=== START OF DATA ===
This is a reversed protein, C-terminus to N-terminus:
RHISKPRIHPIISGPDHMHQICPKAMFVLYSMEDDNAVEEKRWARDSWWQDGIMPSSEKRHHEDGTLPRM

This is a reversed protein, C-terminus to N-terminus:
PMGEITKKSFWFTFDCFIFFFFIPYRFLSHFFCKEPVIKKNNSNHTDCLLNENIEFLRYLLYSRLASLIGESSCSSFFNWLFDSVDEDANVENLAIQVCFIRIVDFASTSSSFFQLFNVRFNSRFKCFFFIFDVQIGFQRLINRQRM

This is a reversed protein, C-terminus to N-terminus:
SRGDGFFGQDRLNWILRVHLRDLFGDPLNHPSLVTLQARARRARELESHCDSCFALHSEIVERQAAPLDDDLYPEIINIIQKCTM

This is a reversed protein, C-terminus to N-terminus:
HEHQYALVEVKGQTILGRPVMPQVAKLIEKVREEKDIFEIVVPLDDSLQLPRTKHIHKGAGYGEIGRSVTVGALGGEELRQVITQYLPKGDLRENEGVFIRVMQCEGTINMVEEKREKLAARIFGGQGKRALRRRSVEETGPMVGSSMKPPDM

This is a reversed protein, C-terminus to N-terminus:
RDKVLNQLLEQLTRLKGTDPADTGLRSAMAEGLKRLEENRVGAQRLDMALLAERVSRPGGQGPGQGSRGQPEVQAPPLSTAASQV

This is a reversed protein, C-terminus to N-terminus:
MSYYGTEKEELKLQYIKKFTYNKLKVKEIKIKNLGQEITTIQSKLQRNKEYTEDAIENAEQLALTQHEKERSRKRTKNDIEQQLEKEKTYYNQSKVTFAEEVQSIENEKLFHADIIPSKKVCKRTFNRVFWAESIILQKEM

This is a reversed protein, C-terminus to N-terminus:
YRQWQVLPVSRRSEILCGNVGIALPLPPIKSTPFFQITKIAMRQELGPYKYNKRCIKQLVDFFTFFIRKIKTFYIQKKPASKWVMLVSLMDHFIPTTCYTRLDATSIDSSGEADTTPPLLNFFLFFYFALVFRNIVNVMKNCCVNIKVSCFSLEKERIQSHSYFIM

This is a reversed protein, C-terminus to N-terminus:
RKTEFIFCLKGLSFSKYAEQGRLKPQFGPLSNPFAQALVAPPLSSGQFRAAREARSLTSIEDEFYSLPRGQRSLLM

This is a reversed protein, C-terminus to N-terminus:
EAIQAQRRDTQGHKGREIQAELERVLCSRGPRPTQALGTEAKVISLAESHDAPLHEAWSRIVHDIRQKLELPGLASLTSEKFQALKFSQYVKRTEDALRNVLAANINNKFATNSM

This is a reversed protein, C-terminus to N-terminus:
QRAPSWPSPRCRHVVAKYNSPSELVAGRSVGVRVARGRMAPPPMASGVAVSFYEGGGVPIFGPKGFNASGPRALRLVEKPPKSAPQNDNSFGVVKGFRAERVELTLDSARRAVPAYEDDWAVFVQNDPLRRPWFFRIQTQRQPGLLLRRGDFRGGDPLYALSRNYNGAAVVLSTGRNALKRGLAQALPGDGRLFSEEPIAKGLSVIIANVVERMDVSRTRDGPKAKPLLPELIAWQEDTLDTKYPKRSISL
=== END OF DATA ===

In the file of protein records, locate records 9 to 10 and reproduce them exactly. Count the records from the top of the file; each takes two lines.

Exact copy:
This is a reversed protein, C-terminus to N-terminus:
EAIQAQRRDTQGHKGREIQAELERVLCSRGPRPTQALGTEAKVISLAESHDAPLHEAWSRIVHDIRQKLELPGLASLTSEKFQALKFSQYVKRTEDALRNVLAANINNKFATNSM

This is a reversed protein, C-terminus to N-terminus:
QRAPSWPSPRCRHVVAKYNSPSELVAGRSVGVRVARGRMAPPPMASGVAVSFYEGGGVPIFGPKGFNASGPRALRLVEKPPKSAPQNDNSFGVVKGFRAERVELTLDSARRAVPAYEDDWAVFVQNDPLRRPWFFRIQTQRQPGLLLRRGDFRGGDPLYALSRNYNGAAVVLSTGRNALKRGLAQALPGDGRLFSEEPIAKGLSVIIANVVERMDVSRTRDGPKAKPLLPELIAWQEDTLDTKYPKRSISL